The following post was written by Philip F. Lawler
, editor emeritus of Catholic World Report
. He is the
editor of Catholic World News (cwnews.com
) and author of The Faithful Departed: The Collapse
of Boston’s Catholic Culture
, the acclaimed book about the priestly scandals in Boston.
Ten years have passed
since the Boston archdiocese was engulfed in scandal, as the result of
investigative reporting by the Boston Globe
. Today the faithful in Boston are still struggling to
shake off the lingering effects of that scandal. But a full recovery is delayed
because of two popular misconceptions, which should be corrected.
First, the scandal
exposed by the Globe in January
2002 was not the sexual abuse of
young people by Catholic priests. That scandal had already been exposed a full
decade earlier, as sickening stories of clerical molesters emerged from
Louisiana and from nearby Fall River, Massachusetts. By the turn of the
century, anyone who followed the story carefully recognized that these cases
were not isolatedthat the problem was widespread.
The Globe expose added an entirely new dimension to the story,
revealing a second scandal. While some priests abused children, the Globe reporting showed, archdiocesan officials had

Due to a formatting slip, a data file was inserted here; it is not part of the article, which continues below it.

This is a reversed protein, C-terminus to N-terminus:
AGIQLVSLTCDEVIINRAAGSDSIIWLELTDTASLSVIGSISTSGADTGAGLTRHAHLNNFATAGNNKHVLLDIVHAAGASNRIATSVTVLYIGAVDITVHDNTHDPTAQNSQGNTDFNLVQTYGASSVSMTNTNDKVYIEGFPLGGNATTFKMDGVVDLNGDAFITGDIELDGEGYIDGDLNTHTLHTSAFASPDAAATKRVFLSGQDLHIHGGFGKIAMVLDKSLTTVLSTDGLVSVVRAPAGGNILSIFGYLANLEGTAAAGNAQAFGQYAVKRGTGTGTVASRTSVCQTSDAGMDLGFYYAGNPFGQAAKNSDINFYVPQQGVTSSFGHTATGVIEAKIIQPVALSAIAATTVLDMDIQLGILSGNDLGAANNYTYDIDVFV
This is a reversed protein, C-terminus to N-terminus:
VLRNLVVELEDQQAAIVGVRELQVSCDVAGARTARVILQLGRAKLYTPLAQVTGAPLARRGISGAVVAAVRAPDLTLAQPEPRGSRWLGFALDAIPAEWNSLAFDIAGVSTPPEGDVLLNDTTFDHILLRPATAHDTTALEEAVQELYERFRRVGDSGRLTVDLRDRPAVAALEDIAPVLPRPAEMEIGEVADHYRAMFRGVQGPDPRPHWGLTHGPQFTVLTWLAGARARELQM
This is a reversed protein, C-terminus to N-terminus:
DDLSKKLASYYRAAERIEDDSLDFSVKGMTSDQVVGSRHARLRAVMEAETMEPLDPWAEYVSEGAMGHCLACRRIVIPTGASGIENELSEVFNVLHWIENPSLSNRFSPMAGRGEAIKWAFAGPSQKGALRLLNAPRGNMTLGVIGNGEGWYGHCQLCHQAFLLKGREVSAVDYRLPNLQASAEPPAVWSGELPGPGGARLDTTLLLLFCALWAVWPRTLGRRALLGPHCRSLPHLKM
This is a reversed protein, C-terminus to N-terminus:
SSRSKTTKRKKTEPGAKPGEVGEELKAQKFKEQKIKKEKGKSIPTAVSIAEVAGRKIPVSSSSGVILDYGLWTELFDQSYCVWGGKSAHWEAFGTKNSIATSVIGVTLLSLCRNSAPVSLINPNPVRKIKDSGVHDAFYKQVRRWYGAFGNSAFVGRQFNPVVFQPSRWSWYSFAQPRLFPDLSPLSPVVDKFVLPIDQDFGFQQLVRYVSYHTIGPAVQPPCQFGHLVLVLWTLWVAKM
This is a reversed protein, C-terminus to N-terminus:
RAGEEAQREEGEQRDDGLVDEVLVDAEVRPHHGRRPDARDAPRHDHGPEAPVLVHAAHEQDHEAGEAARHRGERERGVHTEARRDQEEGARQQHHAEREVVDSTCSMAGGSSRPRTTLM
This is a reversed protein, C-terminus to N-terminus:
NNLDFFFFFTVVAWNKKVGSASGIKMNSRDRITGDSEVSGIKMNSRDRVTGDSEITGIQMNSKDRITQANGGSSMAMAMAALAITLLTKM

protected the predators, covered up evidence, and lied to parishioners about
their priests’ problems. The Globe exposed the corruption within the Boston hierarchy which had allowed the abuse
Within a few months
after the appearance of that shocking investigative coupduring what the late
Father Richard Neuhaus called the “long Lent” of 2002a similar pattern of
episcopal corruption was exposed in many other American dioceses. Only a small
percentage of the Catholic priests in the US were charged with abusing
children, but a very large percentage of the country’s bishops (fully
two-thirds, according to an exhaustive search through the available evidence by
the Dallas Morning News) had been implicated
in the cover-up.
When they gathered in
Dallas in June 2002, staggering from the pounding of public criticism, the
American bishops devised a plan to cope with the first scandal: the abuse of
young people by Catholic priests. To this day they have never addressed the
second scandal: the complicity within the hierarchy. Priests who have been